Naftali Bennett, who was sworn in on Sunday as Israel’s new prime minister, embodies many of the contradictions that define the 73-year-old nation.
He is a religious Jew who made millions in the high tech sector, mostly secular; a champion of the colonization movement who lives in a suburb of Tel Aviv and a former ally of Benjamin Netanyahu who partnered with centrist and left-wing parties to end his 12-year reign.
His ultra-nationalist Yamina party won just seven seats out of 120 Knesset members in the March election – the fourth such vote in two years. But by refusing to commit to Netanyahu or his opponents, Bennett has positioned himself as a kingmaker. Even after a member of his religious nationalist party abandoned him to protest the new coalition deal, he ended up with the crown.
Here’s a look at the new leader of Israel:
AN ULTRA-NATIONALIST WITH A MODERATE COALITION
Bennett has long positioned himself to the right of Netanyahu. But it will be severely constrained by its heavy coalition, which has only a slim majority in parliament and includes right, left and center parties.
He is opposed to Palestinian independence and strongly supports Jewish settlements in the occupied West Bank and East Jerusalem, which the Palestinians and much of the international community see as a major obstacle to peace.
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Bennett fiercely criticized Netanyahu after the prime minister agreed to slow settlement building under pressure from then-President Obama, who unsuccessfully tried to revive the peace process early in his first term.
He briefly served as head of the West Bank settlers council, Yesha, before entering the Knesset in 2013. Bennett then served as Minister of Diaspora Affairs, Education and Defense in various governments led by Netanyahu.
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“He’s a right-wing leader, a supporter of security, but at the same time very pragmatic,” said Yohanan Plesner, director of the Israel Institute of Democracy, who has known Bennett for decades and served with him in the army.
He expects Bennett to engage with other factions to find a “common denominator” as he seeks support and legitimacy as a national leader.
RIVALITY WITH NETANYAHU
The 49-year-old father-of-four shares Netanyahu’s hawkish approach to the Middle East conflict, but the two have had a strained relationship over the years.
Bennett was Netanyahu’s chief of staff for two years, but they broke up after a mysterious fall-out that Israeli media linked to Netanyahu’s wife Sara, who wields great influence over her husband’s inner circle.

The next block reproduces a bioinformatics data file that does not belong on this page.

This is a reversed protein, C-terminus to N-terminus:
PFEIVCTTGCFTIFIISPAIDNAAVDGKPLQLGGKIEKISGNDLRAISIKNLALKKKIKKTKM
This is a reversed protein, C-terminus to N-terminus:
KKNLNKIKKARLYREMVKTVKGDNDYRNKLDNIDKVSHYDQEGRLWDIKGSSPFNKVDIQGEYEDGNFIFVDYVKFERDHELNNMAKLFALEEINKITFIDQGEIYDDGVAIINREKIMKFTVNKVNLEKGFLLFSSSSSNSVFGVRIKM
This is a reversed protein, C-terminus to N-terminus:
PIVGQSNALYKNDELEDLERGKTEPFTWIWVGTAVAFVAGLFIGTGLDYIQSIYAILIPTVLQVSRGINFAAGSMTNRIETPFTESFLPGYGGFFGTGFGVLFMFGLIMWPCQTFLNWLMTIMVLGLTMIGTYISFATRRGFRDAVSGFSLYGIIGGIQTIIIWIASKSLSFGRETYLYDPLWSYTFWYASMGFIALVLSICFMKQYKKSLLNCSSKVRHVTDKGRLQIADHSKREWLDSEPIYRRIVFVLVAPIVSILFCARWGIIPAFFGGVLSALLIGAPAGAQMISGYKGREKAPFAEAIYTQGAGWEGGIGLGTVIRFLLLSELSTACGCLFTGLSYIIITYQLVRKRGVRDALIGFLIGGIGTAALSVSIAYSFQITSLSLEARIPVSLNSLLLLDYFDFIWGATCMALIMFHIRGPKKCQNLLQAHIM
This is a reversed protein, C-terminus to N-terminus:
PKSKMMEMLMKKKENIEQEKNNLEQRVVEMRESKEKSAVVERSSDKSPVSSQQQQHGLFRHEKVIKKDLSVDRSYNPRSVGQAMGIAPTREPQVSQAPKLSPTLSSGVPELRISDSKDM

Bennett campaigned as a pillar of the right ahead of the March election and signed a pledge on national television saying he would never allow Yair Lapid, a centrist and Netanyahu’s main rival, to become prime minister.
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But when it became clear that Netanyahu was incapable of forming a ruling coalition, that is exactly what Bennett did, agreeing to serve as prime minister for two years before handing over power to Lapid, the architect of the news. coalition.
Netanyahu supporters have branded Bennett a traitor, claiming he defrauded voters. Bennett defended his decision as a pragmatic step to unify the country and avoid a fifth round of elections.
A CHANGE OF GENERATION
Bennett, a modern Orthodox Jew, will be the first Israeli prime minister to regularly wear a kippah, the skullcap worn by observant Jews. He lives in the posh Tel Aviv suburb of Ra’anana, rather than the settlements he defends.
Bennett began life with his US-born parents in Haifa, then rebounded with his family between North America and Israel, military service, law school, and the private sector. All along, he has organized a character that is at the same time modern, religious and nationalist.
After serving in the elite Sayeret Matkal commando unit, Bennett attended the Hebrew University Law School. In 1999, he co-founded Cyota, an anti-fraud software company that was sold in 2005 to the US company RSA Security for $ 145 million.
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Bennett said the bitter experience of Israel’s 2006 war against Lebanese militant group Hezbollah had driven him into politics. The month-long war ended inconclusive, and Israel’s military and political leaders at the time were widely criticized for spoiling the campaign.
Bennett represents a third generation of Israeli leaders, after the founders of the state and the generation of Netanyahu, who came of age during the country’s tense early years marked by repeated wars with the Arab states.
“He is Israel 3.0,” wrote Anshel Pfeffer, columnist for the leftist Israeli newspaper Haaretz, in a recent profile of Bennett.
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“A Jewish nationalist but not really dogmatic. A bit religious, but certainly not devout. A soldier who prefers the comfort of urban civilian life and a high-tech entrepreneur who no longer seeks to earn millions. A supporter of the Great Land of Israel, but not a settler. And he might not be a longtime politician either. “
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